Sleeping Dogs proves that an unlikely champion of modern PC games is… Square Enix?
The PC version of Sleeping Dogs isn’t just a good port. The high resolution textures, improved frame rate, and support for 3D displays and multi-monitor systems make it arguably the best way to play the game. We live in a depressing world filled with often disappointing PC versions of high profile console games, so what the hell happened here? I caught up Jeff O’Connell, the senior producer of Sleeping Dogs, to ask a question that can be rare in modern PC gaming: What went right? The answer, surprisingly, is the publisher.
Square Enix believed in the PC version
“Very early on in development, we wanted to create a PC-specific version. We always had that planned. When the game changed hands from Activision to Square Enix, Square was incredibly supportive of the PC version and actually wanted us to do more with it,” O’Connell said. “It was at that point that we began to focus more resources on the PC version and it became what it is.” Many developers outsource the work needed to create a PC version of their game, and that was the plan when Activision was publishing Sleeping Dogs, but United Front Games was able to keep the work internal due to the support of Square Enix. “That really meant that we had to have dedicated resources internally in terms of engineering, project management, and UI. We had to have dedicated testing, and we had to draw from our console team in particular in the rendering areas and the oversight of all the tech to make sure the PC version was everything it could be,” O'Connell explained. United Front Games kept a small but dedicated group of people working on the PC version of the game in parallel with the console versions.Something interesting happens when you begin to dedicate real time and resources to the PC version of your game: You end up with a game that looks much better than anything you could have accomplished on the consoles. That level of graphical fidelity is not only interesting to gamers, it can also help motivate the developers themselves. “It was particularly rewarding for them, they loved the results that they saw. If you play this on a multi-monitor setup or you play it in 3D, it really changes the game as well,” O’Connell said. “Once we made the decision and got started and jumped in with both feet, the [PC version] came along really fast, and seeing how good the game looked and seeing it on multi-monitors and seeing it in 3D, it’s really motivating for people to see that on the floor. It was busy near the end of our production and it’s been a long game, so a lot of people seeing the PC version got excited again.” While resources are often re-allocated during development, the level of excitement for the PC version kept those team members safe. “That made it easier to keep the PC work on track, because it was motivating people to see it. We thought the 3D stuff looked really cool and really different. It was almost as though that momentum kind of insulated our PC guys from anybody wanting to steal those resources.”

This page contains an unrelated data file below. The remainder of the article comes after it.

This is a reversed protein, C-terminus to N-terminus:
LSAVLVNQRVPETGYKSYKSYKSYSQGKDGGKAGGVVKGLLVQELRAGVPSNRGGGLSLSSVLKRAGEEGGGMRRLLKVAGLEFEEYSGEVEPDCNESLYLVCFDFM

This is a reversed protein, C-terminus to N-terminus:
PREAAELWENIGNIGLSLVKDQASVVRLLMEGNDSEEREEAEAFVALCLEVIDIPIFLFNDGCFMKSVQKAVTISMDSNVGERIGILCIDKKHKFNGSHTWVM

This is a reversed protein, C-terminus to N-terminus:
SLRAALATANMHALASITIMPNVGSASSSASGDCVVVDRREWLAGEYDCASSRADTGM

It’s good business
Creating a high-quality version of your game for the PC takes both time and money, and both of those things are usually in short supply while a game is in full production. That being said, the PC is a popular way to play games if you’re shooting for an international audience. “In some areas of the world, the PC version outsells the console version. If I’m not mistaken, Germany is an incredibly PC-centric market. [Publishers] make the decision on whether to do the PC version or not somewhat dependent on what they have in their sales forecasts for those particular areas,” O’Connell explained. The PC reviews and sales will surely come into play when looking at what to do in the future, but the response to the PC version has already been “overwhelmingly” positive. Square Enix also did their part to spread word of the PC version of the game; as with Deus Ex: Human Revolution, PC copies of the game were made available to press before the game’s launch, and many outlets (including PAR) reviewed the game on the PC. This is a rare thing when it comes to game reviews, and is even more evidence of Square Enix’s support of the PC as a gaming platform. O’Connell also claimed that a good PC version can help all versions of the game. “The PC gaming audience can be very influential. They’re very vocal, and I think they respect and appreciate when effort is made. I think Square felt strongly enough when they saw where our PC version was at, and even showed the multiple-monitor 3D setup at some of the trade shows prior to the launch,” he said. “That effort helped get the word out about the game, and not just the PC specific version of the game, but the game itself,” O’Connell said. Playing Sleeping Dogs on the PC, if you have a powerful system, is a better experience than the consoles, and the PC version was released on the same day as the console version, with the press being put in a position where they could vouch for the game’s quality on the PC. Dear everyone else: Take notes.